If you’re into archaeology there is nothing more exciting than the discovery of ancient fossils.
One species nearing extinction, descendants from the Pleistocene age, is the computer-illiterate lawyer.
Although personal computers have been a common fixture of life since the 1990s, this rare animal is all fingers and thumbs in the vicinity of the basic technological tool of modern productivity.
Ask them to run a search on Lawlink and they’ll assume the legal profession has started-up a light rail service.
If it disadvantaged them alone such technophobia might be comical.
However, in a recent 400-page defamation decision, Judge Judy Gibson (above) makes it clear it’s no laughing matter for the NSW District Court.
The defamation proceedings got off the ground in 2002, when former chairman of the Kor-Aus Olympic Supporting Committee, Bob Chae-Sang Cha, claimed seven defendants had defamed him in Korean language newspapers after the Sydney Olympics.
By the time the final reasons was handed down in December, after 21 interlocutory judgments, documents had gone missing in action, a defendant had died and memories had grown dim.
One defendant had a tendency to forget the beginning of a document by the time he’d reached the end.
Cha’s counsel, the wily Clive Evatt (snap), reassured the witness he had the same problem.
In the end, the plaintiff bagged $240,000 in damages against three of the seven defendants. Another coughed-up $60,000 to settle.
However, Cha racked up $175,000 in legal costs in the first half of 2009 alone. The word “disproportionate” comes to mind.
As Judge Judy said in relation to the perils of “mega-litigation”, when the public sees the legal profession running up jumbo fees, the last thing they’re going to do is “admire the cleverness of the lawyers”.
HH had already taken two weeks out of her holidays to read hundreds of pages of submissions.
After the hearing, she had to churn out a judgment worthy of Leo Tolstoy in only two months, with no time out of court to write it and no secretarial assistance.
No wonder she sounded snippy in places.
She also soldiered on despite a significant language barrier, witnesses who kept bursting into tears or leaving the witness box willy-nilly, a self-represented defendant who sat up the back laughing, and applications – from both sides, at different stages – for her to disqualify herself.
Not to mention countless delays for everything from that existential question “to jury or not to jury”, to disputes arising out of difficulties arising from the hard-copy transcript which, by the end, had reached a whopping 4,606 pages.
Which brings us back to the computer-illiterate lawyer.
Judge Judy had done her best to move things along by installing computers at the bar table so the transcript could be read electronically.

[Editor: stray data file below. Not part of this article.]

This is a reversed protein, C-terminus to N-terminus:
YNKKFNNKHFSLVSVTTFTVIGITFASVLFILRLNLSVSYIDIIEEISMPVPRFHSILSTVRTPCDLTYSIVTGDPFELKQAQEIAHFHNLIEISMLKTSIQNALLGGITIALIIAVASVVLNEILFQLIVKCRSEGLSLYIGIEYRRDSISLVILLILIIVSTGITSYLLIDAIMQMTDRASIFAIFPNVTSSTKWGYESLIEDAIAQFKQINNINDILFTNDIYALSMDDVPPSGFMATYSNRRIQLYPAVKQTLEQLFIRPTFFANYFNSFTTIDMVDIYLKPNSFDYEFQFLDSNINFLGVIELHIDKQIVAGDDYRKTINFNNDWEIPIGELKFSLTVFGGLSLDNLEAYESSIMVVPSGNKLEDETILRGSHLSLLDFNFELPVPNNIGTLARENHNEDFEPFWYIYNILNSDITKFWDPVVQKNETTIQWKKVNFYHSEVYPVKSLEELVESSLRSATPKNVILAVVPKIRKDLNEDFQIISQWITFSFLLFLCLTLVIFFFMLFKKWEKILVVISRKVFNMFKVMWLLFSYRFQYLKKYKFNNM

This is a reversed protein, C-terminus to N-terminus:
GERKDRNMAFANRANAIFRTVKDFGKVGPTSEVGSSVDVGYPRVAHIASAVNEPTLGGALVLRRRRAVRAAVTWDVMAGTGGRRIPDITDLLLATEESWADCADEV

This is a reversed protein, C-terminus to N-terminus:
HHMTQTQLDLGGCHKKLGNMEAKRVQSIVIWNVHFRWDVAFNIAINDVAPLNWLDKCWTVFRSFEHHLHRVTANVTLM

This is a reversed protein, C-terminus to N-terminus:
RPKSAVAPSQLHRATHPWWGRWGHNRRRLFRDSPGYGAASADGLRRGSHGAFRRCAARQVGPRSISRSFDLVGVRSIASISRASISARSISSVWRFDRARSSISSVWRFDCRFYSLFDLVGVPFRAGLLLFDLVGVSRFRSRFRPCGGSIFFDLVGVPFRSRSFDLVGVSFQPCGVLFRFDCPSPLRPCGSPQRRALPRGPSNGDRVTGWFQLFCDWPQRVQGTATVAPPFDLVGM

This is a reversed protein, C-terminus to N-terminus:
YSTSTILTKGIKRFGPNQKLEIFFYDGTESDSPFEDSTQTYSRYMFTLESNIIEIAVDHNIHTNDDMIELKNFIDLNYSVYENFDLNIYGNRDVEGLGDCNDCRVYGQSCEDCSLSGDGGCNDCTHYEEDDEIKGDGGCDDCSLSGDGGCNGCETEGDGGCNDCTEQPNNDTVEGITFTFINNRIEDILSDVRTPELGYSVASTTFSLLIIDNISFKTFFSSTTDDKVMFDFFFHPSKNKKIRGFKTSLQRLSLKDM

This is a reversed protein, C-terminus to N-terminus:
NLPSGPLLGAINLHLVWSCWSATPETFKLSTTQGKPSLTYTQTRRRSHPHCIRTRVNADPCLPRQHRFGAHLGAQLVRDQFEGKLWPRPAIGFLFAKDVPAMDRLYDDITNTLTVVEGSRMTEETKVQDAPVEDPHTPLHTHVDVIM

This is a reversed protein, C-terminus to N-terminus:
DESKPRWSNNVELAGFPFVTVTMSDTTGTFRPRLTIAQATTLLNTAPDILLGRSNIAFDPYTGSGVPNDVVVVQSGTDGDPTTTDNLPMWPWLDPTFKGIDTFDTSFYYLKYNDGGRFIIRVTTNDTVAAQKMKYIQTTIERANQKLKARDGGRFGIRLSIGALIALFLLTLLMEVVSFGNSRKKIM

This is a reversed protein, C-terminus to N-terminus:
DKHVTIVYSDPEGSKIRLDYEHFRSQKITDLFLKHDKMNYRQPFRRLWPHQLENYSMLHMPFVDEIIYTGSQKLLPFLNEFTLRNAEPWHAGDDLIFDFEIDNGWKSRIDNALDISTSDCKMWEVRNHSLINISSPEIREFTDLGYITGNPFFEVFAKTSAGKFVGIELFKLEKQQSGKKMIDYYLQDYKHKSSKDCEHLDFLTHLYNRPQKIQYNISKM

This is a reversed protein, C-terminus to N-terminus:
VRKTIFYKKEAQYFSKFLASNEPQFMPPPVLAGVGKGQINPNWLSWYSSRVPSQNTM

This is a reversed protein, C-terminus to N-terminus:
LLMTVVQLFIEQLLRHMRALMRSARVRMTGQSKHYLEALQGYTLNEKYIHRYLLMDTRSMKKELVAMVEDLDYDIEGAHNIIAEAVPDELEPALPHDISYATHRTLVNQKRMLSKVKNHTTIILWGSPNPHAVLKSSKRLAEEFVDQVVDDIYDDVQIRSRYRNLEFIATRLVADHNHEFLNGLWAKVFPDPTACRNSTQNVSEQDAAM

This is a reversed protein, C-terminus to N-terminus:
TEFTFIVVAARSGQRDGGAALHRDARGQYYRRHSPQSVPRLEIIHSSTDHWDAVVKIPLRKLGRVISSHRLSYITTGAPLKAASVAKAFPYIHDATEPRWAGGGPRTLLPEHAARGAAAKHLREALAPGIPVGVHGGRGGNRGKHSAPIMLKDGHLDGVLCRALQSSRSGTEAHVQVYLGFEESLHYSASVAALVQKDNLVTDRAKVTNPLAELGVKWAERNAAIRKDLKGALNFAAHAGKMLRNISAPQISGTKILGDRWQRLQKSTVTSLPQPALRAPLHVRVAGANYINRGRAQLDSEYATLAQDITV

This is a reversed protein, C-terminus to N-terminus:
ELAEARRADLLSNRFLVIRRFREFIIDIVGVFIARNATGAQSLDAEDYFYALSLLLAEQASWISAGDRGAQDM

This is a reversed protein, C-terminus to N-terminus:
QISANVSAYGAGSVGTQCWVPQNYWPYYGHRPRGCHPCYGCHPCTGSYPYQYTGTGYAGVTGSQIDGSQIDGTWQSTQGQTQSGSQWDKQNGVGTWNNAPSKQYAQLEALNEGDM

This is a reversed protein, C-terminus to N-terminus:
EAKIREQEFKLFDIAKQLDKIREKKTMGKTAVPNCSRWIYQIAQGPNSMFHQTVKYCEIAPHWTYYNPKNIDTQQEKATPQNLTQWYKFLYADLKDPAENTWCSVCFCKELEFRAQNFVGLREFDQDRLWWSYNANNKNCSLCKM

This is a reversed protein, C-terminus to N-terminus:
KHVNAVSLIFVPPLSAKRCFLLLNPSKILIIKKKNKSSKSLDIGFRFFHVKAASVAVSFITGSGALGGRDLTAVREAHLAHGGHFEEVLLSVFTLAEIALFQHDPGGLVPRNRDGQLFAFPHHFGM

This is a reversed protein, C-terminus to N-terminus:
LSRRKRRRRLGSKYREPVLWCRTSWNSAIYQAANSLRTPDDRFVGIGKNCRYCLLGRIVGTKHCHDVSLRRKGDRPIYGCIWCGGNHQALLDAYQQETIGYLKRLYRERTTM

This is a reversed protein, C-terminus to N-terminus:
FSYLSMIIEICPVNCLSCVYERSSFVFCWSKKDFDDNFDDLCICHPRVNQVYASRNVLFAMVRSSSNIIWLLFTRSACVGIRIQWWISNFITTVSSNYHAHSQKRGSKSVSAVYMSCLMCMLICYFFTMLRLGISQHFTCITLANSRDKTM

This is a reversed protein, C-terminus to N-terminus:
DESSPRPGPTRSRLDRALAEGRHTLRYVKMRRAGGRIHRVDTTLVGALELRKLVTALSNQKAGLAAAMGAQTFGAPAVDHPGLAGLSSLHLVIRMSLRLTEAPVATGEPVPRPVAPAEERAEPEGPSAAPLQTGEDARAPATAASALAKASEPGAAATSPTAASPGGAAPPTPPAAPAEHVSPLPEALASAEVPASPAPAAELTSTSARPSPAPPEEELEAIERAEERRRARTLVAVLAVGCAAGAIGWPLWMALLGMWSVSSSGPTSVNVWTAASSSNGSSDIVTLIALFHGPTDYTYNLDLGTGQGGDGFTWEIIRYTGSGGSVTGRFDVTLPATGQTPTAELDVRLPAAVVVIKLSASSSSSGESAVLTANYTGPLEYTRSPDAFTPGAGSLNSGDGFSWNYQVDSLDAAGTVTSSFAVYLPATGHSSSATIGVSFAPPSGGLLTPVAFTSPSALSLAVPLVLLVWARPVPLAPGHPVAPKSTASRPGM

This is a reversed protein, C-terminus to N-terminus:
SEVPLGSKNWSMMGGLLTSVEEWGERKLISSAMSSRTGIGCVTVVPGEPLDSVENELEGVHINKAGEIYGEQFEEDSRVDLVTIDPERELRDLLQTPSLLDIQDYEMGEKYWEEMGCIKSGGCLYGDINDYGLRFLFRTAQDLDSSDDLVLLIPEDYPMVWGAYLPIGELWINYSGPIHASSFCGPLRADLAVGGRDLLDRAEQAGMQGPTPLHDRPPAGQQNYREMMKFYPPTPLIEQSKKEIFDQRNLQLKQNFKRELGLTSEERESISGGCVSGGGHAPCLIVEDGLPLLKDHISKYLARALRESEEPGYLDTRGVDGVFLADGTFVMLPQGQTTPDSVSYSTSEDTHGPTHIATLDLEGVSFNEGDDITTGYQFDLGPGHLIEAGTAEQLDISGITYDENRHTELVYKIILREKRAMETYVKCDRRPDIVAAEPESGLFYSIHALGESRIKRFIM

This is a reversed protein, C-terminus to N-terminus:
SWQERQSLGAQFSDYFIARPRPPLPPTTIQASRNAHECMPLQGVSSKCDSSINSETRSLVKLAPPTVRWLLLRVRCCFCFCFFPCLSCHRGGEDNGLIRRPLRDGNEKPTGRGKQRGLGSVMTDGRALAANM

The difficulty was that neither defence counsel Scot Wheelhouse nor Clive Evatt for the plaintiff were comfortable with those darn computer contraptions.
In her judgment, Judge Gibson observes that just, quick and cheap results are …
“difficult to achieve without assistance from computer-literate counsel who have considered the law, distilled the facts and issues and presented them in a clear and concise fashion in properly pleaded and particularised claims and defences.”
Mind you, it’s not like they haven’t been warned.
“Use of technology to achieve necessary efficiencies in relation to litigation is not only highly desirable but sometimes absolutely essential.”
The self-proclaimed “Prince of Luddites” (Wheelhouse) and Evatt (whom the judge dubbed “no better”) have had ample opportunity to pick up a copy of PCs for Dummies.
Perhaps there wasn’t time.
Wheelhouse had his hands full trying to convince the plaintiff to admit to things which (as it was later discovered) weren’t actually true; Evatt was preoccupied accusing Wheelhouse of cowardice, and watching for Cha’s eyes to glaze over in a cross examination that wouldn’t say die; and Cha kept everyone busy with his penchant for “long speeches”.
At one stage it was necessary for the judge to ask him to “stop shouting”.
And counsel for both sides did an admirable job of maintaining a consistent state of “hostility and unpleasantness” at the bar table. The judge observed the proceedings were unusually combative, even for a defamation case:
“while defamation actions are adversarial proceedings, lawyers must act with decorum, and not allow oratorical exuberance to prevail”.
Quoting former appeal judge R.P. Meagher in relation to her own role in managing the proceedings, she made it clear there was no requirement for her to “endure the ordeal with ladylike serenity”.
Samantha Bowers reporting